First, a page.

Although the findings do not come as a big surprise, with federalists and economist for a long time arguing that delegating powers from the centre to the regional and local governments improves economic performance, the Swiss academics say they are the first to have scientifically proven this theory.

"It is not just anecdotal, it is now a scientifically proven fact and we hope that it will give regional politicians more leverage when dealing with national decision-makers," Urs Muller, the main author of the study, told this website.

Magazine

A deep dive into the EU regional funds

While the regional funds account for a full third of the EU budget, they are somewhat under-reported. EUobserver's latest edition of the Regions & Cities magazine looks at the EU's cohesion policy.

Magazine

A tourist's guide to EU-funded Amsterdam

When it comes to projects paid for by EU regional funds, most people think of roads in Romania or bridges in Bulgaria. But richer regions also receive money. EUobserver takes you on a tour of selected projects in Amsterdam.

Magazine

Tug of war between 'top-down' and 'bottom-up' cohesion money

The European Commission has promised greater flexibility for local authorities when it comes to delivering on-the-ground results - but it has also tied cohesion policy to the European Semester, a tool used to coordinate macroeconomic policies.

Interview

Commissioner Cretu: the EU budget is 'very emotional'

Despite Brexit and new priorities, it is important to keep EU funds for all regions - rich and poor - argues the regions commissioner. But more controls, including a link to rule of law issues, are part of the discussion.

Magazine

A deep dive into the EU regional funds

While the regional funds account for a full third of the EU budget, they are somewhat under-reported. EUobserver's latest edition of the Regions & Cities magazine looks at the EU's cohesion policy.

Magazine

The EU Agencies Race

In this edition of EUobserver's Regions & Cities magazine, we take a closer look at some of the EU agencies, exploring how their location matters and the benefits for cities and regions to host them.

News in Brief

  1. EU ministers adopt measures to tackle soaring energy bills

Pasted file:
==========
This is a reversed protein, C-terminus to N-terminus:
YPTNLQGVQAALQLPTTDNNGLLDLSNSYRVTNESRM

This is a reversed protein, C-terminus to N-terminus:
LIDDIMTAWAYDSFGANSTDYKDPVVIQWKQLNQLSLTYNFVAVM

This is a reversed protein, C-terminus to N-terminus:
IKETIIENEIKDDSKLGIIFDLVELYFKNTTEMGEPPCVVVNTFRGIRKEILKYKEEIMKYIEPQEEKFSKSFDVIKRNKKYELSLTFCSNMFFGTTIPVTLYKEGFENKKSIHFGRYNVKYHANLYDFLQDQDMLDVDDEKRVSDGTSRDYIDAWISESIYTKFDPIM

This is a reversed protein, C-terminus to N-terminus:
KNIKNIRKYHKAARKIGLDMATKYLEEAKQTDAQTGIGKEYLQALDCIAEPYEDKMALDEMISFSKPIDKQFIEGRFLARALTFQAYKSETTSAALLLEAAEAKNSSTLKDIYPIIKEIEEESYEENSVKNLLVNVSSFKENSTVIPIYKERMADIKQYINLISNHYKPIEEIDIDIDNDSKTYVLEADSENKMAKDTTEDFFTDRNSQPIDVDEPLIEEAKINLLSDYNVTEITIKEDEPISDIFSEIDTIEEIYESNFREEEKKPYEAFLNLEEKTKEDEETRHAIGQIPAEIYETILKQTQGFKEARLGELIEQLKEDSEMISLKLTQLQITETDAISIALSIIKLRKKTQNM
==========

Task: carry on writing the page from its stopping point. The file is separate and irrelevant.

2. EU takes Malta to court over golden passports
  3. EU to ban Russian products worth €7bn a year more
  4. Denmark: CIA did not warn of Nord Stream attack
  5. Drone sightings in the North Sea 'occurred over months'
  6. Gazprom threatens to cut gas deliveries to Europe via Ukraine
  7. New compromise over EU energy emergency measures
  8. 15 states push for EU-wide gas price cap

Stakeholders' Highlights

  1. The European Association for Storage of EnergyRegister for the Energy Storage Global Conference, held in Brussels on 11-13 Oct.
  2. EFBWW – EFBH – FETBBA lot more needs to be done to better protect construction workers from asbestos
  3. European Committee of the RegionsThe 20th edition of EURegionsWeek is ready to take off. Save your spot in Brussels.
  4. UNESDA - Soft Drinks EuropeCall for EU action – SMEs in the beverage industry call for fairer access to recycled material
  5. Nordic Council of MinistersNordic prime ministers: “We will deepen co-operation on defence”
  6. EFBWW – EFBH – FETBBConstruction workers can check wages and working conditions in 36 countries

Latest News

  1. Editor's weekly digest: A week of leaks
  2. Putin declares holy war on Western 'satanism'
  3. Two elections and 'Macron's club' in focus Next WEEK
  4. EU agrees windfall energy firm tax — but split on gas-price cap
  5. Ukrainian chess prodigy: 'We are not going to resign ... anywhere'
  6. Going Down Under — EU needs to finish trade deal with Australia
  7. MEPs worry Russian disinfo weakens support for Ukraine
  8. Everything you need to know about the EU gas price cap plan

Join EUobserver

Support quality EU news

Join us